Phew! Labour given a lifeline it must now take

It’s a huge relief that at least one Red Wall brick teetered but didn’t fall. Congratulations to Kim Leadbeater, the Labour campaigners and all the progressive voters in Batley and Spen.

A good candidate and organisation can really help but are no substitute for values and strategy.

Because instead of ‘one more heave’, Labour still needs a reality check. This was a very narrow hold in a seat Labour won by almost 9,000 votes just four years ago. Labour is on the defensive and stands little if any chance of winning outright next time. 

After this brush with political death, the party can either limp on or use it as a wakeup call to both radically renew itself and forge better relationships with other progressive parties. 

Genuine renewal looks like a party with a compelling vision of the society it wants to create, a philosophy and policy programme that underpins it, and a strategy to get us there. Labour’s systemic crisis is not Keir Starmer’s fault; it is decades in the making. But in over a year of his leadership, with as little as two years to go before a general election, few of these vital building blocks seem to be in place.

Labour urgently needs to tell the county what it stands for and demonstrate its beliefs through its actions – not to win votes opportunistically, but because it knows what is right.

This demands a policy agenda that will really tackle the climate emergency, provide security in a post-pandemic economy and level up power. Because with the Tories spending big and jobs being created like those at Nissan, progressives need to point out how the people this affects are far from ‘in control’. We need a sense of agency over our own collective futures. We need to power up, not just level up.

The strategy now has to entail a progressive alliance. Last week we set out in All You Need to Know about A Progressive Alliance how this can happen. Last night was further proof of its necessity – not just to win, but because the complexity of the challenges we face demands that reds, greens and liberals work together.

Given the narrowness of the win, there being no Green candidate, by accident not design, was probably crucial. If the Greens had been on the ballot Labour would likely have lost, given in 2019 they polled double Labour’s margin of victory yesterday. Worryingly, there has been precious little reflection on that fact anywhere.

This shows that progressive party competition can be deadly. The onus, though, is not on the Greens or any party to automatically stand aside, but on Labour to give them a reason to consider it. Here a cast-iron guarantee on proportional representation is just the first step on the road to a more radical and plural politics.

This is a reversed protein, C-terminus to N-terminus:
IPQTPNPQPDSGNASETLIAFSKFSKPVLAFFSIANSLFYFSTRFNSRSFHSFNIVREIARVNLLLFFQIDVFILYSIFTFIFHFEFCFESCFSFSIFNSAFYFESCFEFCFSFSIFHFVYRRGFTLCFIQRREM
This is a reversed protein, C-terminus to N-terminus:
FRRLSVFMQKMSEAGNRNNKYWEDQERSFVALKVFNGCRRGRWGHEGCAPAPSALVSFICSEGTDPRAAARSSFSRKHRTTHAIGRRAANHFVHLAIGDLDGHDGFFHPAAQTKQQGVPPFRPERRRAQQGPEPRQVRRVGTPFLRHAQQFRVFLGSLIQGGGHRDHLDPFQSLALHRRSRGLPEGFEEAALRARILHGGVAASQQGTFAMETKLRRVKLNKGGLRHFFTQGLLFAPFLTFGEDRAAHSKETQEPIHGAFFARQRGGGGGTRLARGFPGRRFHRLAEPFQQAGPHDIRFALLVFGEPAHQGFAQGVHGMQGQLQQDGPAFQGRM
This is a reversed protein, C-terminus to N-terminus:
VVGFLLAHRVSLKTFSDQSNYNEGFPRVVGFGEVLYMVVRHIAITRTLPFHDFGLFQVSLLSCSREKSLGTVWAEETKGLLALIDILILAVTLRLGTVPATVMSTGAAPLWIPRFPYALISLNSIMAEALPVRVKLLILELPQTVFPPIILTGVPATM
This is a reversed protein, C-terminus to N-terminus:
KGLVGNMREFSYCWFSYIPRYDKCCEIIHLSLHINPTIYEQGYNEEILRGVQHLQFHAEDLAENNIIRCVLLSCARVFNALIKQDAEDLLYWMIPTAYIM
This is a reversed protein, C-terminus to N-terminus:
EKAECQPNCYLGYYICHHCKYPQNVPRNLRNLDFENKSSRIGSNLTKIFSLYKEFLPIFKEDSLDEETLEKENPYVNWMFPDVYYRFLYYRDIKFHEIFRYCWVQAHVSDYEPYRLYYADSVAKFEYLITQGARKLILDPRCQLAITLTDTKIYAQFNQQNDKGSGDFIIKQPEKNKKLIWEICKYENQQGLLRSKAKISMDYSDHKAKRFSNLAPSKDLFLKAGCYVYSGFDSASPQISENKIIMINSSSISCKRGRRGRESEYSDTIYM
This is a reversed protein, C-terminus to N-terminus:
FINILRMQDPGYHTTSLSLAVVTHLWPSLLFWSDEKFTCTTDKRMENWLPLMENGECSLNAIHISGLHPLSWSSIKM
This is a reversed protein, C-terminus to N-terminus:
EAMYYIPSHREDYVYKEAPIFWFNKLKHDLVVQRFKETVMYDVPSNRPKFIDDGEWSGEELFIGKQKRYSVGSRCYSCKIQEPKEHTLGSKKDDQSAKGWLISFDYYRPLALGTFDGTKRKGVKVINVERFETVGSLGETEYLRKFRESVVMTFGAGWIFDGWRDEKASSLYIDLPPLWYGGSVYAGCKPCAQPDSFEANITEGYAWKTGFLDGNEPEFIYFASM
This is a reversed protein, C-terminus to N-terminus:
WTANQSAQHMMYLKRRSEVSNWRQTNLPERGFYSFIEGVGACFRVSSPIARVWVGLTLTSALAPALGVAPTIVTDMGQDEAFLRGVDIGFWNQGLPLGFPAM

But the result also shows stand-asides are complex. The Lib Dems stood, but who knows how many of their 1000-plus votes would have gone Tory if they hadn’t. Standing aside can work – but not always and not everywhere. This is why it is best negotiated locally, where the knowledge and legitimacy resides. 

And just to note, we don’t object to Labour breaking its own rules to allow Kim to be the candidate despite not being a party member for long enough. We do object to rules being rigorously imposed against Compass members and others who back the best-placed progressive candidate against the Tories – and get immediately expelled. This must change.

A democratic party’s rules should ensure fairness and transparency. They should never block the best-placed progressive candidate from winning a seat. Again, local party members are best positioned to make these calls.

Meanwhile, its worrying for Labour if many Muslim voters broke life-long voting habits by backing George Galloway’s Workers Party. Who knows if they will ever go back? This toxic fusion of nationalism and pseudo-socialism needs to be roundly rejected by all of us.

Against the backdrop of the Chesham and Amersham result, which showed there is no vaccine bounce that can’t be spiked, and of Tory sleaze and incompetence, Labour should be romping home in a mid-term by-election seat it holds if it expects to win alone next time. Instead, Labour got lucky that Boris Johnson didn’t sack Matt Hancock – the hypocrisy was probably another key factor in the result.

Labour threw everything at Batley and Spen in terms of resources and people, including a very good candidate, and just scraped through. It’s heart-warming to see decency win. For Compass, the ‘how’ of politics matters as much as the ‘what’. But the slender win means that unless things change dramatically the seat could easily still fall to the Tories in a general election.

This is a moment for relief and big thinking, not celebration.

Today more than ever, the words of the late Jo Cox ring in our ears: ‘we have more in common’.  More and more people are coming to that conclusion. Hundreds are now joining Compass every month and new local groups are springing up across the country every week.

Compass has a philosophy and we have a strategy. This by-election result proves they are needed more than ever.

Neal Lawson is Executive Director of Compass.

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